Then again, one of my first loves was Joan Sutherland, so… 🙂

  • Paul Brownsey says:

    Oh dear, I didn’t hear anything amiss at all here, just a lovely voice and winning phrasing, with words no more inaudible than with many native English-speakers.

  • Antonio T says:

    As an Italian I’ve always had the politeness of not pointing out the deficiencies in pronunciation of many non-Italian singers, especially English speakers. But obviously British people, in particular this blog and its readers, will always find a reason to express their xenophobia, racism, exceptionalism and pettiness.

    • Szymon says:

      ‘As an Italian I’ve always had the politeness of not pointing out the deficiencies in pronunciation of many non-Italian singers’

      Well that makes you very unusual indeed. This is simply a record review, nothing more, and your prickly response could, itself, be regarded as a sign of racism etc, if one must.

  • Adrienne says:

    What is going on here? Since when has any performance of any work in the classical repertoire been entitled to immunity from comparison or criticism?

    Now we have accusations of racism? Some people here need to step off the racism bandwagon and calm down a little.

  • S.Hammerschlag says:

    I re-listened to Dame Janet singing some Brahms lieder.
    Just superb, but her German diction is clearly not as perfect as a native German speaker. It works both ways you know.

  • jwmezzo says:

    Sigh……ah, Dame Janet…..none like her, ever.

  • Nick Schleppend says:

    It’s not that bad, though I don’t understand why she cannot sing “when winds” instead of “ven vinds”. Someone tell me, would it be that hard for her?

    I had a recording of Fischer-Diskau singing Ives songs that was a great party record the English was so bad. “Shall ve gatter at der Rrrriver” and so on.

  • Ira says:

    I’m surprised that Barenboim hadn’t a better ear for the language and apparently no neat the DECCA (they are still an English company no?) did either! As for Dame Baker, BRAVA!

  • Edgar Self says:

    Standards for spoken English could include Patrick Stewart, Laurence Olivier, John Barrymore and Dylan Thomas on the theatrical side, Judith Anderson, Angela Lansbury (who was in the original “Picture of Dorian Gray” with Hurd Hatfield (so good it ruined his career) and George Sanders; Henry Reed, and the like, including thee impressive former Danish prime minister Rasmussen, when secretary general of NATO.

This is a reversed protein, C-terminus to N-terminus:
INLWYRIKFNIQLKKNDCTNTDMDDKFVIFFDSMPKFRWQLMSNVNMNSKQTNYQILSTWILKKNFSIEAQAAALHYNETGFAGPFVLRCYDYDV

The thought of non-Russians singing Russian is lessened only by memoriesof Alexander Kipnis though with Ukrainian-Jewish accent I’m told;, Ivan Kozlovsky, and Nicolai Gedda, who was half Russian. Chaliapin and Vkadimir Rosing weren’t bad. Nina Koshets and Maria Kurenko are, ah, unforgettable, the former sang with Rachmaninoff and is dedicatee of his songs, the latter recorded with Gretchaninoff. Lamented Dmitri Hvorostovsky’s Sviridov songs with pianist Arkadiev are transfixing, one of the great recordings.

    For spoken German, Will Quadflieg, Gustav Gruendgens, Theodor Heuss, uva.

    Claudia Muzio’s Italian parlando mesmerizes me. Gabriele d’Annunzio, poet, playright, and commandante of Trieste-Fiume is said to have had the most beautiful classic Italian,voice in recitation., drawing throngs reading at ristorantes. I’d be disappointed if the poets Giacomo Leopardi and Giosue Carducci did not also.
    The poets are notoriously bad readers, , excepting Dylan Thomas, Reed, Auden, perhaps Eliot and Frost. Flat monotonic robinson Jeffers, John Crowe Ransome, Ginsberg, Marianne Moore beg the question.

  • Grittenhouse says:

    I disagree completely. Many singers, many popular singers, particularly Barbara Cook, can show you the beauty of singing in English, especially American English, which has a number of vowel colors, such as ah, aw, aa, aaaa, etc.

  • Edgar Self says:

    A good word for Simon Winchester, John LeCarre, and John Lee as cultivated English speakers of Audio-Books, the first two of their own books.

    Christopher Storey — Your hearing loss hasn’t lessened your love of music or writing ability. I’ve lost upper frequencies, throwing sometreble passages out of tune on piano not blamable on tuners.. Richter had a similar problem. Furtwaengler’s hearing loss led him to wire his podium railing for sound, and not to fight pneumonia that brought him to a Baden clinic where he died at 68.

    Well-engineered Danish hearing devices made by Otonics help and capture hair-dryers, leaf-blowers, and vacuum cleaners marvelously. There are compensations.

  • Edgar Self says:

    Sam Barber’s singing of his “Dover Beach” with the Curtis quartet is an example of clear, simple Emg;ish diction.

  • Henry williams says:

    It reminds me of the Australian lady who went into the bookshop and asked for the section dealing with naughty books. The salesman directed her to the pornographic
    Section of books. she then Exclaims that is not what i want it is for the grandchild
    Noddy books.

  • Ian says:

    The difference has more to do with vocal production than articulation or pronunciation. Dame Janet’s placement is bright, forward and uncovered. Garanca’s voice is more covered, giving her a round, chocolatey sound; but that’s not always great for text being understood. (ref: Sutherland) I love them both.